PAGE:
Merriam-Webster's Word of the Day

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  • coax

    Merriam-Webster's Word of the Day for September 29, 2023 is:

    coax • \KOHKS\  • verb

    To coax a person or animal is to influence or persuade them to do something by talking in a gentle and friendly way. Coax can also be used when someone is working to bring about something desired with great perseverance and usually with considerable effort.

    // It took almost an hour to coax the cat down from the tree.

    // Our outdoor survival instructor taught us how to coax a fire to burn by blowing on it.

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    “We glimpse their lives through the eyes of Eva (Flomaria Papadaki), a young newcomer who’s joined the dance troupe after fleeing small-town life in Poland. … Eva is more inhibited than the others, and Kalia manages to slowly coax her out of her shell, showing her the ropes of a profession offering escape for both the dancers and their drunken spectators.” — Jordan Mintzer, The Hollywood Reporter, 11 Aug. 2023

    Did you know?

    In days of yore, if you wanted to call someone a sap or a dupe, the word cokes was it, what you wanted, the real thing: to make a cokes of someone was to make a fool of them. This now-obsolete noun is believed to be the source of the verb coax. However, the earliest known sense of the verb, appearing in the late 16th century, was not “to make a fool of” (this meaning came later) but rather something sweeter: “to pet or caress; to treat lovingly.” As such an act of coaxing (or “cokesing”) was sometimes done for personal gain or favor, the word soon came to be used to refer to influencing or persuading people by kind acts or words. By the 19th century, the spelling cokes had fallen out of use, along with the meanings “to make a fool of” and “to treat lovingly.”

  • fervid

    Merriam-Webster's Word of the Day for September 28, 2023 is:

    fervid • \FER-vid\  • adjective

    Fervid is a somewhat formal word describing people or things that express, or are expressive of, strong feelings.

    // Many of the movie franchise’s most fervid fans camped outside of theaters for days leading up to the new installment’s opening night.

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    “Unabashed pop groups with fervid teenage followings tend to get trivialized, at least in the media. They’re dismissed as being slick and calculated and superficial. But there’s a story in ‘Wham!,’ the new Netflix documentary about the quintessential pop duo of the 1980s, that testifies to what a chancy and audacious artist George Michael was even back in his teen-idol days.” — Owen Gleiberman, Variety, 8 July 2023

    Did you know?

    If you’ve ever felt as if your emotions were going to boil over, whether you were overly bubbly or, less happily, you needed to simmer down over something, you should have no trouble understanding the roots of fervid. Fervid comes from the Latin verb fervēre, meaning “to boil” or “to glow,” as well as, by extension, “to seethe” or “to be roused.” In English, this root gave us not only fervid but the similar-sounding and practically synonymous word fervent. But while fervid usually suggests warm emotion that is expressed in a spontaneous or feverish manner (as in “fervid basketball fans”), fervent is reserved for a kind of emotional warmth that is steady and sincere (as in “a fervent belief in human kindness”). Fervid fans of kimchi or sauerkraut (or fervent followers of anything fermented), may appreciate that fervēre is also the root of ferment.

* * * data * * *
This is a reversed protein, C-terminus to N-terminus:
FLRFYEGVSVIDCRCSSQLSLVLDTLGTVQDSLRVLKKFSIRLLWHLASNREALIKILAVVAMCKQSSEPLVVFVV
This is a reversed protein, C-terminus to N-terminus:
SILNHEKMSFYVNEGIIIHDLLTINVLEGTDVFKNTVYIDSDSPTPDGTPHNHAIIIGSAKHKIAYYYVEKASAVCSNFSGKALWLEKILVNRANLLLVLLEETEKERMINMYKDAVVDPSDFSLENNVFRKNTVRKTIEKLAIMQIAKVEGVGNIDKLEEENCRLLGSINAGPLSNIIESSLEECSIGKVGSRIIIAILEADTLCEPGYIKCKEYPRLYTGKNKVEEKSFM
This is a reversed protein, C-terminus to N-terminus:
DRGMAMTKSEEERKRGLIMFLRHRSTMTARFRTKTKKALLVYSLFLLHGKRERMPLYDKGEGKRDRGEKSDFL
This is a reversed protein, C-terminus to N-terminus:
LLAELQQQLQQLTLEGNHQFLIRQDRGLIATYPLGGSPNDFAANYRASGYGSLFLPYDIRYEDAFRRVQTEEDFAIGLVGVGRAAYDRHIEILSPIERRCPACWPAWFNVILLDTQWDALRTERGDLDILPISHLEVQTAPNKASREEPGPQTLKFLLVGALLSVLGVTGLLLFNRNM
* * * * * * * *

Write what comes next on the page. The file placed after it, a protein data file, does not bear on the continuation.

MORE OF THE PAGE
• nepotism

    Merriam-Webster's Word of the Day for September 27, 2023 is:

    nepotism • \NEP-uh-tiz-um\  • noun

    Nepotism refers to favoritism based on kinship, and especially to the unfair practice of giving jobs and other favors to relatives.

    // It was strongly believed that nepotism played a role in helping Jessica get the sales manager position at her cousin's store.

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    "Venture to a certain corner of the Internet, and you’ll find an uncanny kind of social satire: that of the wishful work design. There’s the made-up meeting punctuality score, which tells you who among your invitees is most likely to show up to the brainstorm 10 minutes late. Or the fictitious LinkedIn nepotism disclosure, which adds a label to tell you which manager is actually just related to the boss." — Gabriela Riccardi, Quartz, 12 July 2023

    Did you know?

    We happen to have neither Merriams nor Websters on our staff at Merriam-Webster, and familial connections to the company’s founders do not provide an advantage to job applicants. If it were otherwise, we might be accused of nepotism—that is, favoritism based on kinship, especially in professional contexts. English speakers have kept nepotism in the family since the late 1600s, having adopted it from the French, who were inspired by Gregorio Leti's 1667 book Il nipotismo di Roma (English title: The History of the Popes' Nephews). The book explores a practice introduced by Pope Sixtus IV: during his papacy in the late 15th century he granted many special favors to members of his family, in particular to his nephews. This practice of papal favoritism was carried on by his near successors. Today, nepotism is mostly associated with business and politics. In recent informal English use, the shortened form nepo has been hitched to the denigrating term baby to refer especially to celebrities who had a parent (or two) who were also in the entertainment industry.


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